Bashar al-Assad
Bashar al-Assad.

Syrian President Bashar al-Assad has pledged to extinguish the 17-month uprising against him and cleanse the country of "terrorists" as he insists on calling opposition forces.

In his first television appearance since 22 July, four days after a blast at the National Security HQ in the Damascus killed four close allies, Assad met Iranian security chief Saeed Jalili, who said only a Syrian solution could solve the conflict.

"The Syrian people and their government are determined to purge the country of terrorists and to fight the terrorists without respite," Assad said.

His absence from the public eye had triggered rumours about his health including a hoax Twitter claim that "quoted" Russia's ambassador to Damascus as saying Assad might have been killed.

Iran has accused Turkey and Gulf countries of arming the rebel opposition in Syria. Assad sent foreign minister Ali Akbar Salehi to Ankara and a letter to Washington holding them responsible for the kidnapping of 48 Iranians in Syria.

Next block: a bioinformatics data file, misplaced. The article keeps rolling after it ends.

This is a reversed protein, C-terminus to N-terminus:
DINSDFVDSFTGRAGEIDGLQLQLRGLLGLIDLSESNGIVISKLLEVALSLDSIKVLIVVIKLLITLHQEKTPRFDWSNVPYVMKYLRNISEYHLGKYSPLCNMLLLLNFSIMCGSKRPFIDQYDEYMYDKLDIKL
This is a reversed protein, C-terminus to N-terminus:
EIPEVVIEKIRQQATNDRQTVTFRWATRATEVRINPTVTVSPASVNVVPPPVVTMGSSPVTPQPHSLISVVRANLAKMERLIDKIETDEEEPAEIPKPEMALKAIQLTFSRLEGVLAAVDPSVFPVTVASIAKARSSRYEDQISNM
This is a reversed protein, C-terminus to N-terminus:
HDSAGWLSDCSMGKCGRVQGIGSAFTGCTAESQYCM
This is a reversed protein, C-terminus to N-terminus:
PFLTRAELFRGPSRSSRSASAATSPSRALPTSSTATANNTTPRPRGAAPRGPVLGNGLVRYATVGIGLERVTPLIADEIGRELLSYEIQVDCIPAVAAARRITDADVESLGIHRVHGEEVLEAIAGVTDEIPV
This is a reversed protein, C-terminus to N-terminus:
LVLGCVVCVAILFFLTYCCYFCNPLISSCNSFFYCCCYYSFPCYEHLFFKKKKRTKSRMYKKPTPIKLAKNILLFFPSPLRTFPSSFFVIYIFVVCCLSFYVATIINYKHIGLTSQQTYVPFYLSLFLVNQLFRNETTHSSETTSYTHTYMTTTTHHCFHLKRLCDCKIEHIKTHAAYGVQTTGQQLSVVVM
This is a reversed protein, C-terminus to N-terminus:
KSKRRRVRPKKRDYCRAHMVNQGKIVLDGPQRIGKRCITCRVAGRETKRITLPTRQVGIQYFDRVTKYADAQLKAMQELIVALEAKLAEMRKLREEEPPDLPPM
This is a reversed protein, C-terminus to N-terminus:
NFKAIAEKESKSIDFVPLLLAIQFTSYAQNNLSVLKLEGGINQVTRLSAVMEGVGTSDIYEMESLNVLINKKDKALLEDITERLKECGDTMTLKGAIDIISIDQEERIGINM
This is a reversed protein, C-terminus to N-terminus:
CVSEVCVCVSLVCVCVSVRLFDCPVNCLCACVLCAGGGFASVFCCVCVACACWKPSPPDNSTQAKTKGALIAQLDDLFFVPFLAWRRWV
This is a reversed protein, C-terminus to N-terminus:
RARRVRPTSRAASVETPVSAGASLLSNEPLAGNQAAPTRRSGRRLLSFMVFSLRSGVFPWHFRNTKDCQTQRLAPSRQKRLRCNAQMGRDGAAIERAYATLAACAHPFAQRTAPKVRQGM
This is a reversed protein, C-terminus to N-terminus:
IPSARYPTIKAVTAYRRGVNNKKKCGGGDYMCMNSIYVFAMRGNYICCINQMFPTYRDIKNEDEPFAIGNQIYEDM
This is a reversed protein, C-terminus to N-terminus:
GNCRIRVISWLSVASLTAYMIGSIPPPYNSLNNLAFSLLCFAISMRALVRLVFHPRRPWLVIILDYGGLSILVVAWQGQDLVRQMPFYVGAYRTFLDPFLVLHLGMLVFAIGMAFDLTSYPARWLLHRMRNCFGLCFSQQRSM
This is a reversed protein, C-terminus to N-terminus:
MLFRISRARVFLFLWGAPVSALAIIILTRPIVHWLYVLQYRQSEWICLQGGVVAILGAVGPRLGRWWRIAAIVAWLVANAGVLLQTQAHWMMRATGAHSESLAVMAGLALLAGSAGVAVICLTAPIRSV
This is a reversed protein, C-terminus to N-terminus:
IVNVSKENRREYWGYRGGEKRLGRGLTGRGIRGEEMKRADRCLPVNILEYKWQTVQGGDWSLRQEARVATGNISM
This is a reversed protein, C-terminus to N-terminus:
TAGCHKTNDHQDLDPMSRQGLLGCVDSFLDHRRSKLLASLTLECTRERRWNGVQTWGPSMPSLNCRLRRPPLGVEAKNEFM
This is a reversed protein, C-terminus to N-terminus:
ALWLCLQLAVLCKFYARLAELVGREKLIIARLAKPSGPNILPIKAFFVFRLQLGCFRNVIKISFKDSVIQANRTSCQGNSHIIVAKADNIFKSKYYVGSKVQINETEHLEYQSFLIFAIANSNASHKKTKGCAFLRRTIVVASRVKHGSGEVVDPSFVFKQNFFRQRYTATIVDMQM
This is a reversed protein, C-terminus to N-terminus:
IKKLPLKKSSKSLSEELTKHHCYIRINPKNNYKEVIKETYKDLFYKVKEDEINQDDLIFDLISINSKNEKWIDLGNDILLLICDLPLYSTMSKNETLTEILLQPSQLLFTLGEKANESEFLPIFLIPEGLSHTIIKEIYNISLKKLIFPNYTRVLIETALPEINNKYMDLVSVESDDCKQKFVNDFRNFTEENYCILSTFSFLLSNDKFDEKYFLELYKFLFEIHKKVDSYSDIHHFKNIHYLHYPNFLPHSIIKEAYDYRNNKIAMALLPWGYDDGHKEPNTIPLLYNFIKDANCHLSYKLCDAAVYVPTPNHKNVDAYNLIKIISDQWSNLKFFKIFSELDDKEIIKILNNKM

"What is happening in Syria is not an internal issue but a conflict between the axis of resistance on one hand, and the regional and global enemies of this axis on the other," Jalili said.

Jalili also issued a warning to countries openly or secretly supporting the rebels. "Those who believe that, by developing insecurity in the countries of the region by sending arms and exporting terrorism, they are buying security for themselves are wrong," he told Lebanese foreign minister Adnan Mansour, Iran's official IRNA news agency said.

Assad's forces continue to pound Aleppo, Syria's largest city, with air and artillery shelling.

At least seven people in the most recent fighting in the city, the Britain-based Syrian Observatory for Human Rights said. The nationwide death toll was 51.

Syrian rebels said that three of the 48 Iranian hostages who were seized by opposition forces near Damascus had been killed in government shelling.